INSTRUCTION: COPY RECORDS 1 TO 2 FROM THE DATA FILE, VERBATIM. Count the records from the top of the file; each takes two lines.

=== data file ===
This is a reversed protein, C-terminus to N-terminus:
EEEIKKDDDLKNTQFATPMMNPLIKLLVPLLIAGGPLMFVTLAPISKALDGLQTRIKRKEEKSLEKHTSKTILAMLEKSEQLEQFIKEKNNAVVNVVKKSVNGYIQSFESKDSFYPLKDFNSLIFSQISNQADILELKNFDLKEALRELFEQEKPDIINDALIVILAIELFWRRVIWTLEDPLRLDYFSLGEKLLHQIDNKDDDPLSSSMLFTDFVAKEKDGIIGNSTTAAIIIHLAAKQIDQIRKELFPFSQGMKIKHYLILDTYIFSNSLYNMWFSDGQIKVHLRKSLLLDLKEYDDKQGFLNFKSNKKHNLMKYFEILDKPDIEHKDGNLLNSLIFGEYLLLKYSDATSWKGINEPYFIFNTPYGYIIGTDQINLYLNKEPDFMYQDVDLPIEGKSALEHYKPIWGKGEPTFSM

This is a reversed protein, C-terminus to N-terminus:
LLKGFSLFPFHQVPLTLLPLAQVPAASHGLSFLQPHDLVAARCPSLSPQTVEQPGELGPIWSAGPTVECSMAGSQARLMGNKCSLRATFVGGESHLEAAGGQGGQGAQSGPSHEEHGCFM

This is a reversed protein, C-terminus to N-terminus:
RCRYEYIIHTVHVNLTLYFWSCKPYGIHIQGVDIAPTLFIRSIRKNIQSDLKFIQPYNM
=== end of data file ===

This is a reversed protein, C-terminus to N-terminus:
EEEIKKDDDLKNTQFATPMMNPLIKLLVPLLIAGGPLMFVTLAPISKALDGLQTRIKRKEEKSLEKHTSKTILAMLEKSEQLEQFIKEKNNAVVNVVKKSVNGYIQSFESKDSFYPLKDFNSLIFSQISNQADILELKNFDLKEALRELFEQEKPDIINDALIVILAIELFWRRVIWTLEDPLRLDYFSLGEKLLHQIDNKDDDPLSSSMLFTDFVAKEKDGIIGNSTTAAIIIHLAAKQIDQIRKELFPFSQGMKIKHYLILDTYIFSNSLYNMWFSDGQIKVHLRKSLLLDLKEYDDKQGFLNFKSNKKHNLMKYFEILDKPDIEHKDGNLLNSLIFGEYLLLKYSDATSWKGINEPYFIFNTPYGYIIGTDQINLYLNKEPDFMYQDVDLPIEGKSALEHYKPIWGKGEPTFSM

This is a reversed protein, C-terminus to N-terminus:
LLKGFSLFPFHQVPLTLLPLAQVPAASHGLSFLQPHDLVAARCPSLSPQTVEQPGELGPIWSAGPTVECSMAGSQARLMGNKCSLRATFVGGESHLEAAGGQGGQGAQSGPSHEEHGCFM